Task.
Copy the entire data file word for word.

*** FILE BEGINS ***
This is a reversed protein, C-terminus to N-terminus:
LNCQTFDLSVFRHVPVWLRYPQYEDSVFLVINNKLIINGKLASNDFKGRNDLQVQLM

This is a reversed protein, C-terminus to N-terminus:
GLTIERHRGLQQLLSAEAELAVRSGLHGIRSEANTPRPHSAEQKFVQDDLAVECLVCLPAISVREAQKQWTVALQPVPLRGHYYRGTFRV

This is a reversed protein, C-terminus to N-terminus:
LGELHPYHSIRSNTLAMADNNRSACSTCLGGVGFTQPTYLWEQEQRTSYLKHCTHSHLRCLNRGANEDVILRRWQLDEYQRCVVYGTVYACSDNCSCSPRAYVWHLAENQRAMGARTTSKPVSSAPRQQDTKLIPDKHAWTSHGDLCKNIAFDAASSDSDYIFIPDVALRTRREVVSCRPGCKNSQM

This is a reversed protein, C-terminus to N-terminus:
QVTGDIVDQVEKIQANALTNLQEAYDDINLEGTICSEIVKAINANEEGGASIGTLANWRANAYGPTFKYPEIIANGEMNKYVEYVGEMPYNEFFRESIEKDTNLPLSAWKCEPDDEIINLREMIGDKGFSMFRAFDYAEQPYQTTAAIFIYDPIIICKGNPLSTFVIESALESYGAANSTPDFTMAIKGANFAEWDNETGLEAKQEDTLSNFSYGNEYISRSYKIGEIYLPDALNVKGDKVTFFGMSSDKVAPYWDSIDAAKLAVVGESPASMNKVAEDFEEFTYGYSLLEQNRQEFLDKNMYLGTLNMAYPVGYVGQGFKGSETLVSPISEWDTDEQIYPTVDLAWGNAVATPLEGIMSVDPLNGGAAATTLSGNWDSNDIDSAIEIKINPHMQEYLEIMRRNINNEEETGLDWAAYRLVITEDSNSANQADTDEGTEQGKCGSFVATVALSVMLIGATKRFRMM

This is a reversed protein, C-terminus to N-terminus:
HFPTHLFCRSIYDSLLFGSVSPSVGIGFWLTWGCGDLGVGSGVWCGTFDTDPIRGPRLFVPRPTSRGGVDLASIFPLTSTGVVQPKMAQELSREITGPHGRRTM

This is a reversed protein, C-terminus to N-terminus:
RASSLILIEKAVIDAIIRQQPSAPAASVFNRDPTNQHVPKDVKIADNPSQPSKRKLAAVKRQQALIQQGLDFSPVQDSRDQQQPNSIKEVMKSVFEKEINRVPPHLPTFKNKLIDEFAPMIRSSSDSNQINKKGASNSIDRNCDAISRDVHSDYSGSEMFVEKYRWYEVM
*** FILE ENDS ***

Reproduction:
This is a reversed protein, C-terminus to N-terminus:
LNCQTFDLSVFRHVPVWLRYPQYEDSVFLVINNKLIINGKLASNDFKGRNDLQVQLM

This is a reversed protein, C-terminus to N-terminus:
GLTIERHRGLQQLLSAEAELAVRSGLHGIRSEANTPRPHSAEQKFVQDDLAVECLVCLPAISVREAQKQWTVALQPVPLRGHYYRGTFRV

This is a reversed protein, C-terminus to N-terminus:
LGELHPYHSIRSNTLAMADNNRSACSTCLGGVGFTQPTYLWEQEQRTSYLKHCTHSHLRCLNRGANEDVILRRWQLDEYQRCVVYGTVYACSDNCSCSPRAYVWHLAENQRAMGARTTSKPVSSAPRQQDTKLIPDKHAWTSHGDLCKNIAFDAASSDSDYIFIPDVALRTRREVVSCRPGCKNSQM

This is a reversed protein, C-terminus to N-terminus:
QVTGDIVDQVEKIQANALTNLQEAYDDINLEGTICSEIVKAINANEEGGASIGTLANWRANAYGPTFKYPEIIANGEMNKYVEYVGEMPYNEFFRESIEKDTNLPLSAWKCEPDDEIINLREMIGDKGFSMFRAFDYAEQPYQTTAAIFIYDPIIICKGNPLSTFVIESALESYGAANSTPDFTMAIKGANFAEWDNETGLEAKQEDTLSNFSYGNEYISRSYKIGEIYLPDALNVKGDKVTFFGMSSDKVAPYWDSIDAAKLAVVGESPASMNKVAEDFEEFTYGYSLLEQNRQEFLDKNMYLGTLNMAYPVGYVGQGFKGSETLVSPISEWDTDEQIYPTVDLAWGNAVATPLEGIMSVDPLNGGAAATTLSGNWDSNDIDSAIEIKINPHMQEYLEIMRRNINNEEETGLDWAAYRLVITEDSNSANQADTDEGTEQGKCGSFVATVALSVMLIGATKRFRMM

This is a reversed protein, C-terminus to N-terminus:
HFPTHLFCRSIYDSLLFGSVSPSVGIGFWLTWGCGDLGVGSGVWCGTFDTDPIRGPRLFVPRPTSRGGVDLASIFPLTSTGVVQPKMAQELSREITGPHGRRTM

This is a reversed protein, C-terminus to N-terminus:
RASSLILIEKAVIDAIIRQQPSAPAASVFNRDPTNQHVPKDVKIADNPSQPSKRKLAAVKRQQALIQQGLDFSPVQDSRDQQQPNSIKEVMKSVFEKEINRVPPHLPTFKNKLIDEFAPMIRSSSDSNQINKKGASNSIDRNCDAISRDVHSDYSGSEMFVEKYRWYEVM